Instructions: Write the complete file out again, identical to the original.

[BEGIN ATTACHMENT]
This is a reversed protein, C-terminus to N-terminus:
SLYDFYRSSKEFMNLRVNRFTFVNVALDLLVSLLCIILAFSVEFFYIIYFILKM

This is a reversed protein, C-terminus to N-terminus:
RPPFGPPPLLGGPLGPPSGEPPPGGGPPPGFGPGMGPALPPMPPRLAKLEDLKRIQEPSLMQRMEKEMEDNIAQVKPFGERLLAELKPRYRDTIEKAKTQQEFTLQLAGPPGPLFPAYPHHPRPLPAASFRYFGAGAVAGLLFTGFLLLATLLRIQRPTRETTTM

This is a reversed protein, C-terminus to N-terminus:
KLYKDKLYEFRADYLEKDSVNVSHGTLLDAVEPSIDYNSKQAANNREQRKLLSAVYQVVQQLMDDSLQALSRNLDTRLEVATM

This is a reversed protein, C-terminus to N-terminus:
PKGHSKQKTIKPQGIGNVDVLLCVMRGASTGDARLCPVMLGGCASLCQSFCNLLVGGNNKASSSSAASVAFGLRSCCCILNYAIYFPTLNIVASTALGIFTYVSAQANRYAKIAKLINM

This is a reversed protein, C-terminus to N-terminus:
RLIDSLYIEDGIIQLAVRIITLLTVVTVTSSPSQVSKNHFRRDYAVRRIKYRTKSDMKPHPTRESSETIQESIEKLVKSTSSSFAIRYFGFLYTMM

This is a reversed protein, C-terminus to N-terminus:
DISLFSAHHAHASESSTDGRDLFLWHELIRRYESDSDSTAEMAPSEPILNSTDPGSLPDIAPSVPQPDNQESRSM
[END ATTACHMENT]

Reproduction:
This is a reversed protein, C-terminus to N-terminus:
SLYDFYRSSKEFMNLRVNRFTFVNVALDLLVSLLCIILAFSVEFFYIIYFILKM

This is a reversed protein, C-terminus to N-terminus:
RPPFGPPPLLGGPLGPPSGEPPPGGGPPPGFGPGMGPALPPMPPRLAKLEDLKRIQEPSLMQRMEKEMEDNIAQVKPFGERLLAELKPRYRDTIEKAKTQQEFTLQLAGPPGPLFPAYPHHPRPLPAASFRYFGAGAVAGLLFTGFLLLATLLRIQRPTRETTTM

This is a reversed protein, C-terminus to N-terminus:
KLYKDKLYEFRADYLEKDSVNVSHGTLLDAVEPSIDYNSKQAANNREQRKLLSAVYQVVQQLMDDSLQALSRNLDTRLEVATM

This is a reversed protein, C-terminus to N-terminus:
PKGHSKQKTIKPQGIGNVDVLLCVMRGASTGDARLCPVMLGGCASLCQSFCNLLVGGNNKASSSSAASVAFGLRSCCCILNYAIYFPTLNIVASTALGIFTYVSAQANRYAKIAKLINM

This is a reversed protein, C-terminus to N-terminus:
RLIDSLYIEDGIIQLAVRIITLLTVVTVTSSPSQVSKNHFRRDYAVRRIKYRTKSDMKPHPTRESSETIQESIEKLVKSTSSSFAIRYFGFLYTMM

This is a reversed protein, C-terminus to N-terminus:
DISLFSAHHAHASESSTDGRDLFLWHELIRRYESDSDSTAEMAPSEPILNSTDPGSLPDIAPSVPQPDNQESRSM